VUU’s Ruth C. Harris celebrated among 2015 Virginia Women in History
3/19/2015, 2:07 p.m. | Updated on 3/20/2015, 2:07 p.m.
Dr. Ruth Coles Harris was the first African-American woman in Virginia to be certified as a public accountant.
The great-granddaughter of slaves, she passed the two-day CPA examination in 1962, when fewer than 100 African-Americans across the nation were CPAs.
Dr. Harris also taught in the Commerce Department at Virginia Union University for nearly 48 years and was the first director of the Sydney Lewis School of Business.
She is among eight women being recognized at the 2015 Virginia Women in History program from 6 to 8 p.m. Thursday, March 26, at the Library of Virginia, 800 E. Broad St. in Downtown. The program is free and open to the public.
Other women being honored:
• Poet, civil rights activist and Virginia Tech professor Nikki Giovanni. She has won the Langston Hughes Award and seven NAACP Image Awards for her thought-provoking poetry that addresses social issues. She is the first recipient of the Rosa L. Parks Woman of Courage Award given by the Southern Poverty Law Center.
• Vivian W. Pinn of Lynchburg was the only woman and only African-American in her medical school class at the University of Virginia when she entered in 1963. Later, she became chair of the Department of Pathology at the Howard University College of Medicine in 1982. She was the first African-American woman to hold such a position in the United States. In 1991, she became the first full-time director of the Office of Research on Women’s Health at the National Institutes of Health.
• The late Rebekah Dulaney Peterkin of Richmond founded Sheltering Arms Hospital in Richmond in 1889. It remained the state’s only independent hospital to provide free medical and surgical care until 1981, when it changed its focus to rehabilitative services.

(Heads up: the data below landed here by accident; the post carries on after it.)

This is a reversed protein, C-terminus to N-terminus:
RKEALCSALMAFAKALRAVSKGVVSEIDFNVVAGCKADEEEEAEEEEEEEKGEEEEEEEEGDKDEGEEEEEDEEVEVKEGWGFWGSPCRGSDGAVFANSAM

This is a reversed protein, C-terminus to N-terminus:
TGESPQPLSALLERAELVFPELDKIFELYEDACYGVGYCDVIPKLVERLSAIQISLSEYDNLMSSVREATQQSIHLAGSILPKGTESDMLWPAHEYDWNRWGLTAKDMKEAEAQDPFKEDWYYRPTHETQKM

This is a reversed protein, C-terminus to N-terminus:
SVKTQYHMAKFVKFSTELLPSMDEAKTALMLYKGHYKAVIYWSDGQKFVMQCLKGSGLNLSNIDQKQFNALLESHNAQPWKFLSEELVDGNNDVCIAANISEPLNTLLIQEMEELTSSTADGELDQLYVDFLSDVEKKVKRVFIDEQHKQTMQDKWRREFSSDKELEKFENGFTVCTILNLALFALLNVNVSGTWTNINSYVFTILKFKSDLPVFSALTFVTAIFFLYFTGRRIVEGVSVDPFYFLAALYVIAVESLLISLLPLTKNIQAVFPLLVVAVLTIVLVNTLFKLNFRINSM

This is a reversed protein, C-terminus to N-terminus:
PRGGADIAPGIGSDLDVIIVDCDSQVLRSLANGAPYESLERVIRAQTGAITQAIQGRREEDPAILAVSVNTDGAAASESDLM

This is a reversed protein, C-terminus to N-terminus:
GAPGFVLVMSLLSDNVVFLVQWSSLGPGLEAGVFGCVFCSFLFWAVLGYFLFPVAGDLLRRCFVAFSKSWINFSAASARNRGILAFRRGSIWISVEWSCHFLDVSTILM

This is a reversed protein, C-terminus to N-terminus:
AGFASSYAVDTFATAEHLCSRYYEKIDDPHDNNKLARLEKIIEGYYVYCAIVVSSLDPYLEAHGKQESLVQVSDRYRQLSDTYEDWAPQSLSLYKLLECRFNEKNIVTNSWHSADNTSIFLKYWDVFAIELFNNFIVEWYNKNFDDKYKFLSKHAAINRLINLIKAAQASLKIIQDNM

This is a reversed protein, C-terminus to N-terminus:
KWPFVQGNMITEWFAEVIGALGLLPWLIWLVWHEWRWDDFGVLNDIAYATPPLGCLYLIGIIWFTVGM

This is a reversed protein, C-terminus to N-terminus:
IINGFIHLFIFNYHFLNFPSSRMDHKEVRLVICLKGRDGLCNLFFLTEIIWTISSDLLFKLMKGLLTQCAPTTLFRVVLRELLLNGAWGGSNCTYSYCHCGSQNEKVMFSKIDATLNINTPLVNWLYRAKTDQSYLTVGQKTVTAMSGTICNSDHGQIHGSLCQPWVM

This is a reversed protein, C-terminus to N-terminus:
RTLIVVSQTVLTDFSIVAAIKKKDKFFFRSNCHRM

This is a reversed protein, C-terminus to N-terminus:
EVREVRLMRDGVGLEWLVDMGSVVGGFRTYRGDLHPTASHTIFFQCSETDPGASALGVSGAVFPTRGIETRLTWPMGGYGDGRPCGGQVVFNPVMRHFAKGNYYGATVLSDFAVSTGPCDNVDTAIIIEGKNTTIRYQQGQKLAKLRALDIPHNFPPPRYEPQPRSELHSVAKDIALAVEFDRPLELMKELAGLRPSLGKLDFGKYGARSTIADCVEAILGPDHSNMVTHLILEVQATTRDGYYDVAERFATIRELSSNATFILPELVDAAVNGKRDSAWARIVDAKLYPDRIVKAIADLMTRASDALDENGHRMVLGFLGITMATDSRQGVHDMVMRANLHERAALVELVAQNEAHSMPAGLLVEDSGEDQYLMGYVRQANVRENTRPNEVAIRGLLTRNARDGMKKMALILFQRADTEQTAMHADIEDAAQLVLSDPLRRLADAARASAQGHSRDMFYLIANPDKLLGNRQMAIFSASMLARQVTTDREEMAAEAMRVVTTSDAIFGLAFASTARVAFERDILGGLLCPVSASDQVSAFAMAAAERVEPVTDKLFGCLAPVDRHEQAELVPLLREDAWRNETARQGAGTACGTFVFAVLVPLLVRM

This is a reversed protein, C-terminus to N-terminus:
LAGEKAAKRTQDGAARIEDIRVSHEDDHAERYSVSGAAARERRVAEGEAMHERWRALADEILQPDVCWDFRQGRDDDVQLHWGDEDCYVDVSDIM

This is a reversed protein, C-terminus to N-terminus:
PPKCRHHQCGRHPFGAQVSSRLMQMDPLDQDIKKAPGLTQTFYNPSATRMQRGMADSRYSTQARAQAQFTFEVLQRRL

• Karenne Wood of Fluvanna County is a member of the Monacan tribe. She is completing a doctoral degree in anthropology, for which she began an effort to document and revive the Monacan language. She has served on the Monacan tribal council and served as tribal historian.
• The late Dorothy Shoemaker McDiarmid represented parts of Fairfax County in the House of Delegates from 1960 to 1962, from 1964 to 1970 and from 1972 to 1989. She championed the rights of women and children through legislation. From 1986 until she retired, she chaired the House Appropriations Committee, the first woman to preside over the committee that produces the state’s budget.
• The late Elizabeth Bray Allen Smith Stith of Isle of Wight County used her own funds to establish a free school for poor children in Smithfield in 1753.
• The late Nancy Melvina “Vinnie” Campbell represented Carroll County in the House of Delegates in 1928. She was one of four women serving in the legislative body at the time.
Reservations: (804) 692-3999.
Details: www.lva.virginia.gov/news/calendar.asp or call (804) 692-3592.
Separately, the Library of Virginia is hosting a symposium, “To Be Sold: The American Slave Trade from Virginia to New Orleans,” from 9 a.m. to 5 p.m. Saturday, March 21, in the library’s lecture hall.
The event will be hosted at joint locations in Richmond and New Orleans.
Five speakers in Richmond will discuss “Virginia and the American Slave Trade” from 9 a.m. to 12:45 p.m. They are Maurie D. McInnis, Charles B. Dew, Alexandra Finley, Calvin Schermerhorn and Phillip Troutman.
Five speakers at the Historic New Orleans Collection museum will then focus on “New Orleans and the American Slave Trade” from 2 to 5 p.m. They are Walter Johnson, Edward Baptist, Stephanie Jones-Rogers, Larry Powell and Adam Rothman.
The event is sold out, but will be streamed online at www.lva.virginia.gov/news/calendar.asp or www.virginiamemory.com/exhibitions/to-be-sold/symposium